Union Budget 2019: However, the urban rich of India will have to contribute more towards tax collection as surcharge has been increased for those earning Rs 2-5 crores to 3 per cent and for those earnings above Rs 5 crores to 7 per cent.
By Ritika Loganey Gupta
In the Modi-led NDA 2.0 Government, the first woman Finance Minister Nirmala Sitharaman presented her maiden budget with a clear focus on continuing the winning formula of maximum welfarism and incrementalism. At the same time, FM seems to be keeping an eye on the PM’s dream of taking India to a $5 trillion economy by 2025. Needs to be seen how the fiscal math works out for the debutant FM!
Emphasis has been put on reforms to support the Government’s mission of “ease of living” by incentivising affordable housing, focusing on start-ups, promoting digital economy and bringing greater transparency in tax administration. With a view to accommodate one of the foremost asks of the Corporate India, FM has put companies with annual turnover of up to Rs 400 crore instead of Rs 250 crore in the lower 25% income tax bracket. While this is good news for the existing 99.3% companies; however, this is not in line with the promise made by the government of rationalizing the rates in a 3-5 years time frame.
The budget indeed proved sanguine to the tribulations faced by the NBFC sector. The government has proposed incentives for the public banks to encourage them to purchase specified assets of NBFCs. Steps in this direction would help improve liquidity for NBFCs and capital flow in the economy.
Converging the media and start-ups in India, FM has proposed a dedicated media platform to catalyse the match-making of the venture capitalists and start-ups. A mechanism has been put in place for e-verification of the share premium valuation to ensure that the start-ups do not feel the heatwave of angel tax. Looks like the measures are indeed being taken towards ease of doing business to release the entrepreneurial spirit of the Indian youth!
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It has been proposed to make PAN and Aadhar interchangeable, individuals who do not have PAN will now be able to file income tax return just by quoting the Aadhar number. This move is in complete harmony with Government’s motive of bringing ease and convenience for the taxpayers and will also bring additional freedom for individuals to enter into various financial transactions such as making investment, purchase of foreign currency, etc.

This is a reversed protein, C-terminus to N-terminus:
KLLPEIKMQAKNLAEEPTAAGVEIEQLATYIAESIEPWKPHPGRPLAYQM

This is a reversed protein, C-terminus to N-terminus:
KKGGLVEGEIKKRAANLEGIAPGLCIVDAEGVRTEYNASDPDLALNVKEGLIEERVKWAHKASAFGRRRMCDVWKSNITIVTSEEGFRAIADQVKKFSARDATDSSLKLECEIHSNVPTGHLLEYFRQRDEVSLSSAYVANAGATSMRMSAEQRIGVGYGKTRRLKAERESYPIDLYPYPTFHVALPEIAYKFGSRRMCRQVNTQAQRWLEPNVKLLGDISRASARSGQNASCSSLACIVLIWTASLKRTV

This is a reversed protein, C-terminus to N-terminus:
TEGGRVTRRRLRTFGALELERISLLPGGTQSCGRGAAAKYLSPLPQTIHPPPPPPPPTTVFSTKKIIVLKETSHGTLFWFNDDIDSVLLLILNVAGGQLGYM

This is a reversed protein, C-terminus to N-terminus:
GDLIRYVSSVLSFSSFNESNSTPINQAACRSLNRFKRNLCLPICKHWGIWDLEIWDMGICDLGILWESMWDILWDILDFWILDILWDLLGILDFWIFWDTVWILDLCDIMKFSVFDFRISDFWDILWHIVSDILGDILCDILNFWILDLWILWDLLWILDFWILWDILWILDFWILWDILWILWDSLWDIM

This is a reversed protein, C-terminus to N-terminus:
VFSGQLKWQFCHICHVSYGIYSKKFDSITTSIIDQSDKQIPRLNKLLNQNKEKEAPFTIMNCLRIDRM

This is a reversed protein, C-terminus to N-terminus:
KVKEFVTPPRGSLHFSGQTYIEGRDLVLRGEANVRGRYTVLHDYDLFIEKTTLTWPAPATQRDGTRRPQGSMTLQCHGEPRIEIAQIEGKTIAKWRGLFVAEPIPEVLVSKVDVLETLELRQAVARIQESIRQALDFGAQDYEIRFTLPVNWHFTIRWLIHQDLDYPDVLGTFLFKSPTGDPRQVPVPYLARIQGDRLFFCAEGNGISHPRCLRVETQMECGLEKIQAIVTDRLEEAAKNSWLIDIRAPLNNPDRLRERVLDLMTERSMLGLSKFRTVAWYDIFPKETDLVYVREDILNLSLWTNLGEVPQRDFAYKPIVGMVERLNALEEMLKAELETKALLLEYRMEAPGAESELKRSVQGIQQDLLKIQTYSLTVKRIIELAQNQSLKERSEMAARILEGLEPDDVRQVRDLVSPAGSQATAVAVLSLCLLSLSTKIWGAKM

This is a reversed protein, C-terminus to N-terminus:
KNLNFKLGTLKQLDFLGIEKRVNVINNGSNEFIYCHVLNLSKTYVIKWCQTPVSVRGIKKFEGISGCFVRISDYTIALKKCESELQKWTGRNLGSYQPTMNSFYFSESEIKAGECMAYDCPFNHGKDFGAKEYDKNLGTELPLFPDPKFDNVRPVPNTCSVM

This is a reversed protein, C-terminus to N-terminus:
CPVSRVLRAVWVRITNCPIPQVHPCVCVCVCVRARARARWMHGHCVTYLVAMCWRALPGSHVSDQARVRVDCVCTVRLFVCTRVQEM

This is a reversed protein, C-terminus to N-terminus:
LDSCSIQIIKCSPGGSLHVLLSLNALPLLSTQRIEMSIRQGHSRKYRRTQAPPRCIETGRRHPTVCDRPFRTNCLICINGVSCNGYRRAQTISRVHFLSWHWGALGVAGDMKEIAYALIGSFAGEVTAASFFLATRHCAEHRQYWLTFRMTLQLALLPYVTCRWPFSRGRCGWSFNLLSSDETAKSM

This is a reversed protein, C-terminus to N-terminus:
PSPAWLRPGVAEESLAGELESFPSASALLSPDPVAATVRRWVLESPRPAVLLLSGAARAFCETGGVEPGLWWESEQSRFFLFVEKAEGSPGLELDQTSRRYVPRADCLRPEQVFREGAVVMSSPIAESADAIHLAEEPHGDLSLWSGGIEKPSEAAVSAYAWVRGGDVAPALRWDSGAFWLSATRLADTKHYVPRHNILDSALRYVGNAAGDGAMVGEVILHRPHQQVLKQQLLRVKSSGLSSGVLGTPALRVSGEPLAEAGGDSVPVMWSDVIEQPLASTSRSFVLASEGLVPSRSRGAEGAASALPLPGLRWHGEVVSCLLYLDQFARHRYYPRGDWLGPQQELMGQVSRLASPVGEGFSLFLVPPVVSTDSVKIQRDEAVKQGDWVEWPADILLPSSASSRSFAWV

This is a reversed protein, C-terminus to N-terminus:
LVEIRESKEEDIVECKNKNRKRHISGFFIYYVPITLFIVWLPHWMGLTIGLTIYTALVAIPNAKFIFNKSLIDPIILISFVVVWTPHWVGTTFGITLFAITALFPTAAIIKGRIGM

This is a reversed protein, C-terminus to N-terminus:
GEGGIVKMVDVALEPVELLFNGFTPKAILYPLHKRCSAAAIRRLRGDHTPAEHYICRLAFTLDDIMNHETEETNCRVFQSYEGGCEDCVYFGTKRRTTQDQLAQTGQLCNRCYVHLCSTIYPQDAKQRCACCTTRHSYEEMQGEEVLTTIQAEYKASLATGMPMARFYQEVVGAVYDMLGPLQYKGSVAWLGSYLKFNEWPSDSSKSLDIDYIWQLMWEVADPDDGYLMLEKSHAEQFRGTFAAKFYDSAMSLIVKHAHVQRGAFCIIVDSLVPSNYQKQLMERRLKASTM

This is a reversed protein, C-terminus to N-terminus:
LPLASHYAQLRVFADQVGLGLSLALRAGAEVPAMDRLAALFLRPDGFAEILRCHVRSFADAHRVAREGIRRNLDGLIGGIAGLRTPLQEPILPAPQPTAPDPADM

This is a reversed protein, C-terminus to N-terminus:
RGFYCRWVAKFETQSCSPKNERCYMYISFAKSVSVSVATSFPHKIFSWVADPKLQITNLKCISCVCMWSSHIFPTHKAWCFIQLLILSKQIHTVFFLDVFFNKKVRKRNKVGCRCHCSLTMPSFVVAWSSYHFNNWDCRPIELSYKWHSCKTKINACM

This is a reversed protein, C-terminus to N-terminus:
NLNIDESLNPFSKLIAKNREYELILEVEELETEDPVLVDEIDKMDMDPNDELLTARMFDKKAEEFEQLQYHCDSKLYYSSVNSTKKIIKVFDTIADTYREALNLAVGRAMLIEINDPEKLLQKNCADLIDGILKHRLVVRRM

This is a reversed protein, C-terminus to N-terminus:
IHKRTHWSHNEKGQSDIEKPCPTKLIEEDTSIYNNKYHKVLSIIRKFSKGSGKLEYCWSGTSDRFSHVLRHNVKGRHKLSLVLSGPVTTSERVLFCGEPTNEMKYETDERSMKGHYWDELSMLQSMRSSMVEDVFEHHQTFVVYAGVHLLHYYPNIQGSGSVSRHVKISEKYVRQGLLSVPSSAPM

Carrying the baton forward for the Government’s mission of bringing greater transparency, efficiency, and accountability in the government’s functionary, FM has introduced faceless assessment income tax proceedings. Notices will be issued electronically through a central cell which would ensure anonymity. This helps in laying to rest the face to face interaction between taxpayer and authorities; thereby, curbing the taxpayer harassment.
Impetus has also been put on Modi’s dream of ‘Cashless Bharat’ through multiple means of incentivizing digital transactions as well as penalizing use of cash beyond a limit. To boost digital transactions, businesses exceeding annual turnover of Rs 50 crores will need to provide for prescribed low-cost electronic modes. Also to cast down the practice of making business payments in cash, withholding tax of 2% is proposed to be levied on cash withdrawal exceeding Rs 1 crore in a year from a bank account.
At the top of the wishlist of the common man was lower taxes resulting in increased disposable income. While the tax slab has been left untouched, the FM has given additional options for savings for individuals in the form of additional benefit on interest on loans for affordable housing and electric vehicles. However, the urban rich of India will have to contribute more towards tax collection as surcharge has been increased for those earning Rs 2-5 crores to 3 per cent and for those earnings above Rs 5 crores to 7 per cent.
The Government continues to emphasize on the policy reforms to fuel the economic growth. While the reforms proposed in the budget deliver a lot of promise, it will be intriguing to see if the welfare reforms and double-digit growth are indeed “imminently achievable”.
(The author is Partner – Tax & Regulatory Services, EY India. With inputs from Sahil Babbar, Manager. Views expressed are personal.)